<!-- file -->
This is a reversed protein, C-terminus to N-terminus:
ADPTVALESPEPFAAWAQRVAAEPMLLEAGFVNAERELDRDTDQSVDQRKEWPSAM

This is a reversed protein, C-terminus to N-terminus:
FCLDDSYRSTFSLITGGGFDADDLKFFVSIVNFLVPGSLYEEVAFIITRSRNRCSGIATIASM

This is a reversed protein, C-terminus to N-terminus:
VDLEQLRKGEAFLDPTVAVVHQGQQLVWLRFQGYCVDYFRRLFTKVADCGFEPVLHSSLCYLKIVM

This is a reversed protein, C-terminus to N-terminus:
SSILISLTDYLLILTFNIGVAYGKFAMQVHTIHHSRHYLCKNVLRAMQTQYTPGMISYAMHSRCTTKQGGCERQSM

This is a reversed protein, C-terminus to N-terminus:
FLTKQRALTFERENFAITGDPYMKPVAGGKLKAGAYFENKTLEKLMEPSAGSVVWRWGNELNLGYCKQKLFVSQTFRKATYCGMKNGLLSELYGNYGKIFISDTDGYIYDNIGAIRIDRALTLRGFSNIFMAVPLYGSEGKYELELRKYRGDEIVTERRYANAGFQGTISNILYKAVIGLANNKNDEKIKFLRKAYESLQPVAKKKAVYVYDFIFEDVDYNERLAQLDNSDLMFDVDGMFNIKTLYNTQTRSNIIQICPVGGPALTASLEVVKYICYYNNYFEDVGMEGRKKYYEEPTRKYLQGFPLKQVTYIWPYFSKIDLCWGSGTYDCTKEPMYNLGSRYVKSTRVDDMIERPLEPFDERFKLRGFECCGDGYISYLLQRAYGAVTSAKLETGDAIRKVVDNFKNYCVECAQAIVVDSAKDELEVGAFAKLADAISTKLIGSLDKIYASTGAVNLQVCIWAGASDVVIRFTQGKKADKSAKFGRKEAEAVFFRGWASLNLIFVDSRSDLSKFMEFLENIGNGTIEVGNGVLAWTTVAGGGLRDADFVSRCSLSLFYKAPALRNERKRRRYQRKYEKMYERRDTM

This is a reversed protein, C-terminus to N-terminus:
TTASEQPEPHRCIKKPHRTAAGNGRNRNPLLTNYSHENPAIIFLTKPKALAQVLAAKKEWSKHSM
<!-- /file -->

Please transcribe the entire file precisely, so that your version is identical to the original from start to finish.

This is a reversed protein, C-terminus to N-terminus:
ADPTVALESPEPFAAWAQRVAAEPMLLEAGFVNAERELDRDTDQSVDQRKEWPSAM

This is a reversed protein, C-terminus to N-terminus:
FCLDDSYRSTFSLITGGGFDADDLKFFVSIVNFLVPGSLYEEVAFIITRSRNRCSGIATIASM

This is a reversed protein, C-terminus to N-terminus:
VDLEQLRKGEAFLDPTVAVVHQGQQLVWLRFQGYCVDYFRRLFTKVADCGFEPVLHSSLCYLKIVM

This is a reversed protein, C-terminus to N-terminus:
SSILISLTDYLLILTFNIGVAYGKFAMQVHTIHHSRHYLCKNVLRAMQTQYTPGMISYAMHSRCTTKQGGCERQSM

This is a reversed protein, C-terminus to N-terminus:
FLTKQRALTFERENFAITGDPYMKPVAGGKLKAGAYFENKTLEKLMEPSAGSVVWRWGNELNLGYCKQKLFVSQTFRKATYCGMKNGLLSELYGNYGKIFISDTDGYIYDNIGAIRIDRALTLRGFSNIFMAVPLYGSEGKYELELRKYRGDEIVTERRYANAGFQGTISNILYKAVIGLANNKNDEKIKFLRKAYESLQPVAKKKAVYVYDFIFEDVDYNERLAQLDNSDLMFDVDGMFNIKTLYNTQTRSNIIQICPVGGPALTASLEVVKYICYYNNYFEDVGMEGRKKYYEEPTRKYLQGFPLKQVTYIWPYFSKIDLCWGSGTYDCTKEPMYNLGSRYVKSTRVDDMIERPLEPFDERFKLRGFECCGDGYISYLLQRAYGAVTSAKLETGDAIRKVVDNFKNYCVECAQAIVVDSAKDELEVGAFAKLADAISTKLIGSLDKIYASTGAVNLQVCIWAGASDVVIRFTQGKKADKSAKFGRKEAEAVFFRGWASLNLIFVDSRSDLSKFMEFLENIGNGTIEVGNGVLAWTTVAGGGLRDADFVSRCSLSLFYKAPALRNERKRRRYQRKYEKMYERRDTM

This is a reversed protein, C-terminus to N-terminus:
TTASEQPEPHRCIKKPHRTAAGNGRNRNPLLTNYSHENPAIIFLTKPKALAQVLAAKKEWSKHSM